It is President Trump’s general policy not to. During the campaign, Howie Carr, the Boston media personality, did an Indian war whoop, in mockery of Elizabeth Warren (who claims Indian heritage). According to Carr, Trump told him, “Whatever you do, don’t apologize. You never hear me apologize, do you? That’s what killed Jimmy the Greek, way back. Remember? He was doing okay till he said he was sorry.”

For the uninitiated, Jimmy “The Greek” Snyder was a sports commentator who was fired by CBS after making a remark about black athletes. (He said that they were better than white athletes because they were “bred” that way during slavery.)

• Michael McFaul, our former ambassador to Russia, has written a book about his experiences. If you’d like to read an essay, derived from the book, go here.

The Kremlin was unrelenting in maligning McFaul. For instance, they accused him of pedophilia. This is an old trick, employed by the Kremlin in Soviet days.

Let me quote from a piece I wrote last year about Yuri Dmitriev, a persecuted anti-Communist researcher:

Probably the dirtiest card in the Kremlin’s hand is child pornography, or any other kind of child abuse. Everyone recoils from it, everyone is repulsed by it. The person accused of such a crime is stained forever. The Kremlin played this card in Soviet days, and it is playing it now. The longstanding word is kompromat, i.e., compromising material.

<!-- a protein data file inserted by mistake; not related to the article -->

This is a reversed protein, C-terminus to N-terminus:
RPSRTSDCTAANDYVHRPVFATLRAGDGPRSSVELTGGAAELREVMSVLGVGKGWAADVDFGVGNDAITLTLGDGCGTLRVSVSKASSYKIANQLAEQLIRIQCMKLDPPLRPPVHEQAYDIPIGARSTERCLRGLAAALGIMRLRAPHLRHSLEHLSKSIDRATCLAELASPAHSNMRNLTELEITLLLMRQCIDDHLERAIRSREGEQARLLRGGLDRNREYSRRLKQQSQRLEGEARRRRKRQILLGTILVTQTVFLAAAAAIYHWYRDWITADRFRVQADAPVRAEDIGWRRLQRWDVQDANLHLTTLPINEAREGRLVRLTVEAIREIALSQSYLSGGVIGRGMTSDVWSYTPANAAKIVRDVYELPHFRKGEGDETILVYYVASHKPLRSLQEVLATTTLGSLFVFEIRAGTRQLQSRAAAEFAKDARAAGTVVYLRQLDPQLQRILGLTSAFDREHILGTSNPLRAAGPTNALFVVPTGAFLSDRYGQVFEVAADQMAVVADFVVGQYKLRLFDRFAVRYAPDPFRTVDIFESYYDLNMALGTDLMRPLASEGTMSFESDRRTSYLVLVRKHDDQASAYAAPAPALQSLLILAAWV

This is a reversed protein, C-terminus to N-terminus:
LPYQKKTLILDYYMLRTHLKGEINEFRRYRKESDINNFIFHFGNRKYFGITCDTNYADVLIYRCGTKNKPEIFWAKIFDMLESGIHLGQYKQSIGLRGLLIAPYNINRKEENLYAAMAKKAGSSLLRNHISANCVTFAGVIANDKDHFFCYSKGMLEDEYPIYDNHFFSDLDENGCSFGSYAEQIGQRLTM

In a December 2016 article, the New York Times reported, “The idea that Europeans and Russian opponents of the Kremlin are sexual deviants with a taste for pedophilia is a strange but recurring theme in Russian propaganda.”

McFaul tells a story that made my eyes widen a bit — and remember, “Medvedev” is Dmitry Medvedev, nominally the president of Russia from 2008 to 2012 (still subordinate to Putin): “Obama himself jumped to my defense: During a one-on-one chat on the sidelines of a nuclear summit in South Korea . . ., he told Medvedev, ‘Stop f***ing around with McFaul.’”

• Big news out of Seattle — namely this: “Seattle’s largest businesses such as Amazon and Starbucks will have to pay a new tax to help fund homeless services and affordable housing under a measure approved by city leaders.” (Article here.)

Two quick points, please: If I were Seattle, I would not do anything to annoy or damage big businesses — those layers of golden eggs, those drivers of growth, those blessers of humanity. And second: If the problem of homelessness were solvable by money, it would be one of the easiest problems in the whole world.

• Reading about the new director of the CDC, I thought of entitlements — chiefly Social Security and Medicare — and burned. You’ll see what I mean. I’d better quote the article I’m alluding to first. Here are a few paragraphs:

The high salary set for the newly appointed director of the Centers for Disease Control and Prevention has come under criticism from Senate Democrats and watchdog groups who questioned the use of an exemption to pay him nearly twice as much as his predecessors.